As a food blogger, I get invited to quite a bit of press dinners. Some are run perfectly, while others leave a bitter taste in your mouth. If you are a restaurant and are planning to invite press (including bloggers) to dine at your restaurant, here are some suggestions for you:
1. Research Your Writers: Don’t just invite writers willy nilli. Read their pieces. If you are an Italian restaurant and they tend to review Italian restaurants negatively, he/she may not be the right person to invite to your press event. Check their traffic and social media credentials. It’s all well and good if you get a glorious review, but not if nobody reads it. You may not need for 1 million people to see the piece, but if the writer has a good audience in your neighborhood, he/she could be the perfect person for you to target. This means you have to check if they are active on social. If they have a facebook page, twitter, and google plus page; you should give them more weight over writers that do not.*
2. Be Very Specific: It is important to structure your dinners. Let bloggers know exactly what they are in for:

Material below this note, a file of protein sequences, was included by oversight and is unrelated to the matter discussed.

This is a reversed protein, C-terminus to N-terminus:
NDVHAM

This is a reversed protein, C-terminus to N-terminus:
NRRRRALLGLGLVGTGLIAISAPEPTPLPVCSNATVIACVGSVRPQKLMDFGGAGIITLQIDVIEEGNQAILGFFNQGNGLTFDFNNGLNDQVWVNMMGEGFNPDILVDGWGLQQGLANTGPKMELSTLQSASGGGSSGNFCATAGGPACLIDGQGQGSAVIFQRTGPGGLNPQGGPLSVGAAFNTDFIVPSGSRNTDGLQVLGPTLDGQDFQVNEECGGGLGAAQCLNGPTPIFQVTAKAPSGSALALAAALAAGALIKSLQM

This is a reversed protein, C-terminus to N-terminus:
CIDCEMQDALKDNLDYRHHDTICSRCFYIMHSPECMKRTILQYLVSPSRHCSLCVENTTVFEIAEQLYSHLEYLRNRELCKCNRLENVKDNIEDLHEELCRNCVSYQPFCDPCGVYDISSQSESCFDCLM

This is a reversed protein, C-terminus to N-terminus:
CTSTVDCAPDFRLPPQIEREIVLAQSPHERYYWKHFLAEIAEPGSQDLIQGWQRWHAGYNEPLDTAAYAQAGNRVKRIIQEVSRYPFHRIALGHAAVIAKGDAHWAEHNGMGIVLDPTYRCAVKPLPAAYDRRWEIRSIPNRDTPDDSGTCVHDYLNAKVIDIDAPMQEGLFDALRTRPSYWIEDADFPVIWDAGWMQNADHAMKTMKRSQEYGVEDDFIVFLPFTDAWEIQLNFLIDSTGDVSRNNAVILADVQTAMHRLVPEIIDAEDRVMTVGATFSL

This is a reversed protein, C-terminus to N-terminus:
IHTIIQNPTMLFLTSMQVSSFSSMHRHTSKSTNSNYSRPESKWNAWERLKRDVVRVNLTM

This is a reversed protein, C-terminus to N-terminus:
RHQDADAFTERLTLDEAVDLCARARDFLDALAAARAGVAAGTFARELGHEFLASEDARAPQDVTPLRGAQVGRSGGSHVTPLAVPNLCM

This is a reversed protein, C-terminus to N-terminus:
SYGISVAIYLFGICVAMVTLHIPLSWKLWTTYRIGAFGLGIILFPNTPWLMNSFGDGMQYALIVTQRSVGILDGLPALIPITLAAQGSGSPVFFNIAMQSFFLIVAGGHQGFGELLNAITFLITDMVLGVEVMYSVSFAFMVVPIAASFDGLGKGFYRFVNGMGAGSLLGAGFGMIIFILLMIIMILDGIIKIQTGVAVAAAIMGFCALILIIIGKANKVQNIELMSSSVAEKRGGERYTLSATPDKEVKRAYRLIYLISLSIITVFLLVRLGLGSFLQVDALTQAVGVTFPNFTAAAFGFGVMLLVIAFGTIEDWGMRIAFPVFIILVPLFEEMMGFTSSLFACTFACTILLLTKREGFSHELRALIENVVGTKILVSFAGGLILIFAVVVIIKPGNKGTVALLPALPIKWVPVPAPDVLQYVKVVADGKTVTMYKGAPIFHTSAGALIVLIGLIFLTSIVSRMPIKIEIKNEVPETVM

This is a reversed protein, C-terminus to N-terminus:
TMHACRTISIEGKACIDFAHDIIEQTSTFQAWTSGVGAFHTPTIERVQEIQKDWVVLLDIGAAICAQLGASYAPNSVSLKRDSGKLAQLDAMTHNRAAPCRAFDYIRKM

Can they bring a guest
What items will they be tasting**
Will there be wine included with their meal
Can they take pictures or will you provide images
Find out if they have allergies (last thing you want to do is send someone to the hospital)
Tell them who will guide them through the meal
Kindly ask them to tip at their discretion (your servers deserve to be tipped for their service)
3. Select a Date: Ideally, you want to pick a day of the week when you are not empty, but not incredibly busy. If you invite press when you are completely empty, they may get a bad idea of the atmosphere. If you are too busy, you may not be able to devote the right amount of attention to make sure that all goes well.